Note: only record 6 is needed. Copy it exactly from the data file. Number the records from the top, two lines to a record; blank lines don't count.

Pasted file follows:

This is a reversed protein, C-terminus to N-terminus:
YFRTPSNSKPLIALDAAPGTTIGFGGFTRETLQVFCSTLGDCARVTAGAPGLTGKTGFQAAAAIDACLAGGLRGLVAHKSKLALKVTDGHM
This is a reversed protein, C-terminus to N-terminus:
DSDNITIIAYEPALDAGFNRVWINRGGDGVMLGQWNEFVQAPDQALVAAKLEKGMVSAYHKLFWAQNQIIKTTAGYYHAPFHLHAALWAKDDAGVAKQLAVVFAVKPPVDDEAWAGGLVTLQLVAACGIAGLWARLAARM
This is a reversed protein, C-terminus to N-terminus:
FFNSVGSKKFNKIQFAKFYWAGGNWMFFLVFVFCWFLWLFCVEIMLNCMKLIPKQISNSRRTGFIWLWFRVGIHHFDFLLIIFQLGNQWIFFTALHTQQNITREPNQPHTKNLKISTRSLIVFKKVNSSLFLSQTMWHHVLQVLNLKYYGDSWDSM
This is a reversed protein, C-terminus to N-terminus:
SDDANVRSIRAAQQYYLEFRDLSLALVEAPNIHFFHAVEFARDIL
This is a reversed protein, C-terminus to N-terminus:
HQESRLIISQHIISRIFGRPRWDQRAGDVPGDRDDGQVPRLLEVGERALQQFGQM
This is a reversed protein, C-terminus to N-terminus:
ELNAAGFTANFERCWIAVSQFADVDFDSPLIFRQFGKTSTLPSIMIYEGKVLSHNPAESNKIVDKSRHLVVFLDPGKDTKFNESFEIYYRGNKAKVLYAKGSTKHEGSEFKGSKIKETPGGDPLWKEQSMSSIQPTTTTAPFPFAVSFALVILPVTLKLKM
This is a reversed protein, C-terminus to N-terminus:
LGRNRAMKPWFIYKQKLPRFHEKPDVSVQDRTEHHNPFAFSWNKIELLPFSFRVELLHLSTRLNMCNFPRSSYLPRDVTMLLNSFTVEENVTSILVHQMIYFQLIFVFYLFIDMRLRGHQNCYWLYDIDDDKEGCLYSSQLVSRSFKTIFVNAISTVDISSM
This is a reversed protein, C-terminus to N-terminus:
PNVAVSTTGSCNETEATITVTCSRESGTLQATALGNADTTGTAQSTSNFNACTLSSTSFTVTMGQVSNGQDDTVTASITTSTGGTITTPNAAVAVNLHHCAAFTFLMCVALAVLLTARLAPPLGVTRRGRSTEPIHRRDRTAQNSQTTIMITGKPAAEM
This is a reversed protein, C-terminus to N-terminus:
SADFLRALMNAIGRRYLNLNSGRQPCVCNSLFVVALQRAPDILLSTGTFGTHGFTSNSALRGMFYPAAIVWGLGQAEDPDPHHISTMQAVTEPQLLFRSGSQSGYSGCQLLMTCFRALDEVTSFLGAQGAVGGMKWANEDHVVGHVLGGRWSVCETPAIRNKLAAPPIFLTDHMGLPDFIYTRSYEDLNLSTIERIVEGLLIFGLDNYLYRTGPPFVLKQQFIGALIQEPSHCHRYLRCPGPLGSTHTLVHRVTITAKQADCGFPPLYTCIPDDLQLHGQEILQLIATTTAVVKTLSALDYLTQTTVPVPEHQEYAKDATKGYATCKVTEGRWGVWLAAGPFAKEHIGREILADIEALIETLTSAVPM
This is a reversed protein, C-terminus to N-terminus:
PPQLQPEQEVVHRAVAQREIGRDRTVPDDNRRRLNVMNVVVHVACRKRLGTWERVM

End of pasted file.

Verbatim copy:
This is a reversed protein, C-terminus to N-terminus:
ELNAAGFTANFERCWIAVSQFADVDFDSPLIFRQFGKTSTLPSIMIYEGKVLSHNPAESNKIVDKSRHLVVFLDPGKDTKFNESFEIYYRGNKAKVLYAKGSTKHEGSEFKGSKIKETPGGDPLWKEQSMSSIQPTTTTAPFPFAVSFALVILPVTLKLKM